I study how operational meteorologists issue weather warnings. My goal is to find ways to help the National Weather Service improve their policies and to change the role of different publics in this partnership.
I explore how meteorology students conceptualize risks associated with storm chasing and forecasting. My hope is to understand the tacit ways that novices become expert forecasters and atmospheric researchers.
I research the ways that meteorological history shapes current technological practices. My period of interest is WW II to 1990s, with special emphasis on the National Weather Service modernization.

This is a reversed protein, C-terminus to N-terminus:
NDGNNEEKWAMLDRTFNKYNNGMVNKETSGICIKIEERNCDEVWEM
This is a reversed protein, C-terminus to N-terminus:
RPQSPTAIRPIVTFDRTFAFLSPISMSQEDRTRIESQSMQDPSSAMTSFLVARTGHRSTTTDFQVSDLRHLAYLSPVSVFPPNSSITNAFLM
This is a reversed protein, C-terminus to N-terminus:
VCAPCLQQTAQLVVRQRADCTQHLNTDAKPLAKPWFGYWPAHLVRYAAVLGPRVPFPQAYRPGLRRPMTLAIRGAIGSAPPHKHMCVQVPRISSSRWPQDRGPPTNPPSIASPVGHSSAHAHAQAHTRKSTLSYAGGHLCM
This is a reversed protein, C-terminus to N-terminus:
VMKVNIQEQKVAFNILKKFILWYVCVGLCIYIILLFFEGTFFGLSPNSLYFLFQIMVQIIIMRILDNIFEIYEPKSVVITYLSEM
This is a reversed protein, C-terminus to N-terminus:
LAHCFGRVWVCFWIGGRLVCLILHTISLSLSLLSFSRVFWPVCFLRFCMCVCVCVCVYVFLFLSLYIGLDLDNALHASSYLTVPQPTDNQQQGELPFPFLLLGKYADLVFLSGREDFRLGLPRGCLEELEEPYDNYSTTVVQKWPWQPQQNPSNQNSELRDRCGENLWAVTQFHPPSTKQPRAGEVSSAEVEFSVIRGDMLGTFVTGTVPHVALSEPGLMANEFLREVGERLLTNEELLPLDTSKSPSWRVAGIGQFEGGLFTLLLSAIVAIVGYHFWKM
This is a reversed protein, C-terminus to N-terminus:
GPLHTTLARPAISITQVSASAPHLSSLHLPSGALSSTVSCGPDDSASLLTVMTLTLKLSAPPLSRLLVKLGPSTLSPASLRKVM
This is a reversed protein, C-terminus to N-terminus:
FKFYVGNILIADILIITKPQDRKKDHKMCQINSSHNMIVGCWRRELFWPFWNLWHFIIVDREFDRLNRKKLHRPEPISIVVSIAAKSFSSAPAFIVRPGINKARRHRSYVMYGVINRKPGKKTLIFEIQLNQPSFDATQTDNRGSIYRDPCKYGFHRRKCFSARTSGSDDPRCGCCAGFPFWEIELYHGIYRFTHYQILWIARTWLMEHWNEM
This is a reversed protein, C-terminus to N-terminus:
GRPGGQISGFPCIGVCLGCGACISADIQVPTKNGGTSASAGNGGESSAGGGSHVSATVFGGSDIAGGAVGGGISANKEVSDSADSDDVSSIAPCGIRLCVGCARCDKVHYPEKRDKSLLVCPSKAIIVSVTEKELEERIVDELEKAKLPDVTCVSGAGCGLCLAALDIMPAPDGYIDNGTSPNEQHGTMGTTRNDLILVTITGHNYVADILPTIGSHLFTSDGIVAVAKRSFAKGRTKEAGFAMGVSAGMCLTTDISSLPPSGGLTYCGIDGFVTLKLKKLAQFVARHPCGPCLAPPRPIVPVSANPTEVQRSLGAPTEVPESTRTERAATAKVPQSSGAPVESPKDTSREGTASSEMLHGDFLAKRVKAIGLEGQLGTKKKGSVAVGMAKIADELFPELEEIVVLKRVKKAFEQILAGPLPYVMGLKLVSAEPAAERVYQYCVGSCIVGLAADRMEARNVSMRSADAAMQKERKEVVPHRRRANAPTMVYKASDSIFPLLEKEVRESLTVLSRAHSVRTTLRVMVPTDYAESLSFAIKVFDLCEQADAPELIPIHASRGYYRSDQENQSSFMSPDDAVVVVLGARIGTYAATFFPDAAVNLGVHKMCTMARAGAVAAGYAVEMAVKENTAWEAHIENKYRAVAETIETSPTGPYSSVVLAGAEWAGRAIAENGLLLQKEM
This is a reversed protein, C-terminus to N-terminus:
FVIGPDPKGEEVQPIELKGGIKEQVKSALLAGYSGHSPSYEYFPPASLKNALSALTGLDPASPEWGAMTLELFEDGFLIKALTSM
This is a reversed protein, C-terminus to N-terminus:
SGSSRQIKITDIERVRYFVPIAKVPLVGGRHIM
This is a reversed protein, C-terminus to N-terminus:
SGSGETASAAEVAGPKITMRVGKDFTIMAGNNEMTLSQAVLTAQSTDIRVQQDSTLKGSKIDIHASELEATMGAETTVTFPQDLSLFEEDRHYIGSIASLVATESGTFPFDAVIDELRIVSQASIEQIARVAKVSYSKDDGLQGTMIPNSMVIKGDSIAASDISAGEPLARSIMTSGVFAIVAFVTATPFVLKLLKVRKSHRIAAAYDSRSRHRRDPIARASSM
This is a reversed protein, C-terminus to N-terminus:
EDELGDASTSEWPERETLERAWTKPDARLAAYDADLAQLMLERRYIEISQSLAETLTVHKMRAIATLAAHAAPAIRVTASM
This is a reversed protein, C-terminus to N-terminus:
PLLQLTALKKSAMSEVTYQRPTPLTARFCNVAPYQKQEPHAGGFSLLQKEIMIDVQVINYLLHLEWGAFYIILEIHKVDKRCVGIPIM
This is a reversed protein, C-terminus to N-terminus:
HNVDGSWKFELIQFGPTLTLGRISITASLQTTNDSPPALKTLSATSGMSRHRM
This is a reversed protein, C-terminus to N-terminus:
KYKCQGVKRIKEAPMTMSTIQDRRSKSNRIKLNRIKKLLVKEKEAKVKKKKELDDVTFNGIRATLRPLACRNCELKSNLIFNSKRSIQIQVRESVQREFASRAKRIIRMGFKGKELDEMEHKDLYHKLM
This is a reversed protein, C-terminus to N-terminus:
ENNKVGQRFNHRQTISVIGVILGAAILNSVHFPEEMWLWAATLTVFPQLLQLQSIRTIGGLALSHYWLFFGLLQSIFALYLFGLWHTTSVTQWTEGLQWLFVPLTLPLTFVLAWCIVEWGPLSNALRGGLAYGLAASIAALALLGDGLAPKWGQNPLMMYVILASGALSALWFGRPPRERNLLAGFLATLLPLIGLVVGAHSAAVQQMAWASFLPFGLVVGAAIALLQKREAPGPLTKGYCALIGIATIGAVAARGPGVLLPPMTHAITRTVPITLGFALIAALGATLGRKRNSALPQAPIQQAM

Last weekend, I spent two days with a very special group of people who share an affinity for taking risks in a certain way: storm chasing. While I'm very amateur at what I characterize as a hobby, I can appreciate how seriously others take this activity and how much they dedicate their time and resources to its pursuit. And it makes me wonder if the ways we characterize expertise and education need to be re-examined. In what ways might experience substitute for education? How might self-education be comparable to credentialed education? And what do we mean when we talk about expertise?